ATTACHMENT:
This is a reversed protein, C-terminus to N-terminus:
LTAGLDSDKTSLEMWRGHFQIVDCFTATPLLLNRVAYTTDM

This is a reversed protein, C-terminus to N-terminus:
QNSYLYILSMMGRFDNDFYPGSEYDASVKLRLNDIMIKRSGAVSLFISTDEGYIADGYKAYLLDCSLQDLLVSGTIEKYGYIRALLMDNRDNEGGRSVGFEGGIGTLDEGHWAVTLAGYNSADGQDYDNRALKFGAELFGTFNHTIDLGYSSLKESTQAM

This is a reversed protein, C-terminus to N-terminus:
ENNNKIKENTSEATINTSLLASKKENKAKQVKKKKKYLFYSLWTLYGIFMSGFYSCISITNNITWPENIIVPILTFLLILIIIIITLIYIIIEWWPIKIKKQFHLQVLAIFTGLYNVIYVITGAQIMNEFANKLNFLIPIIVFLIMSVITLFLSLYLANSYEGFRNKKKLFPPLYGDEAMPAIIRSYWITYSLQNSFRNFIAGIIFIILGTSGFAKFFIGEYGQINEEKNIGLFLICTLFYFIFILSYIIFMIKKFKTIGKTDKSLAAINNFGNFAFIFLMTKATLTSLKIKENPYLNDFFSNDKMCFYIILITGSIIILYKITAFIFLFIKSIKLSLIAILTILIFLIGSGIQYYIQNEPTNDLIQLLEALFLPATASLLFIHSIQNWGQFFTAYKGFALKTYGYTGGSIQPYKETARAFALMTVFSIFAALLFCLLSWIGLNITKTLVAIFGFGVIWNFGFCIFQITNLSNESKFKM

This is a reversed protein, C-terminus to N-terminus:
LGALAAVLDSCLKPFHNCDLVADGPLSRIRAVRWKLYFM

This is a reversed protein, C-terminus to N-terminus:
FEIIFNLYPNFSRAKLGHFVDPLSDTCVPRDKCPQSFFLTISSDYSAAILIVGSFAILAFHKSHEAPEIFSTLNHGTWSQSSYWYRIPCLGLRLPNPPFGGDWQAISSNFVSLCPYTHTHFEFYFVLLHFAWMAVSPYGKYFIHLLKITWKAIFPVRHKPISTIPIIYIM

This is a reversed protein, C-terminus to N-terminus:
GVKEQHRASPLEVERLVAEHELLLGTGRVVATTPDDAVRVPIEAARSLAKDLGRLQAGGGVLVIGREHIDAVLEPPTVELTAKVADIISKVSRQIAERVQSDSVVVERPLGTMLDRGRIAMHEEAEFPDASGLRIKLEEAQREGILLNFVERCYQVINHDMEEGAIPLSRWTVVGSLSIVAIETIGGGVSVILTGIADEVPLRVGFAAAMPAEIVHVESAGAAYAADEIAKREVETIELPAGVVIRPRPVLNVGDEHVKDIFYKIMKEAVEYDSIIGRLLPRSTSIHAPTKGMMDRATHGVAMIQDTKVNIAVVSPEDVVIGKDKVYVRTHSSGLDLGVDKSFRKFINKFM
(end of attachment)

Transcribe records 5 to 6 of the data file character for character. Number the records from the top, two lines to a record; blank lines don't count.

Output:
This is a reversed protein, C-terminus to N-terminus:
FEIIFNLYPNFSRAKLGHFVDPLSDTCVPRDKCPQSFFLTISSDYSAAILIVGSFAILAFHKSHEAPEIFSTLNHGTWSQSSYWYRIPCLGLRLPNPPFGGDWQAISSNFVSLCPYTHTHFEFYFVLLHFAWMAVSPYGKYFIHLLKITWKAIFPVRHKPISTIPIIYIM

This is a reversed protein, C-terminus to N-terminus:
GVKEQHRASPLEVERLVAEHELLLGTGRVVATTPDDAVRVPIEAARSLAKDLGRLQAGGGVLVIGREHIDAVLEPPTVELTAKVADIISKVSRQIAERVQSDSVVVERPLGTMLDRGRIAMHEEAEFPDASGLRIKLEEAQREGILLNFVERCYQVINHDMEEGAIPLSRWTVVGSLSIVAIETIGGGVSVILTGIADEVPLRVGFAAAMPAEIVHVESAGAAYAADEIAKREVETIELPAGVVIRPRPVLNVGDEHVKDIFYKIMKEAVEYDSIIGRLLPRSTSIHAPTKGMMDRATHGVAMIQDTKVNIAVVSPEDVVIGKDKVYVRTHSSGLDLGVDKSFRKFINKFM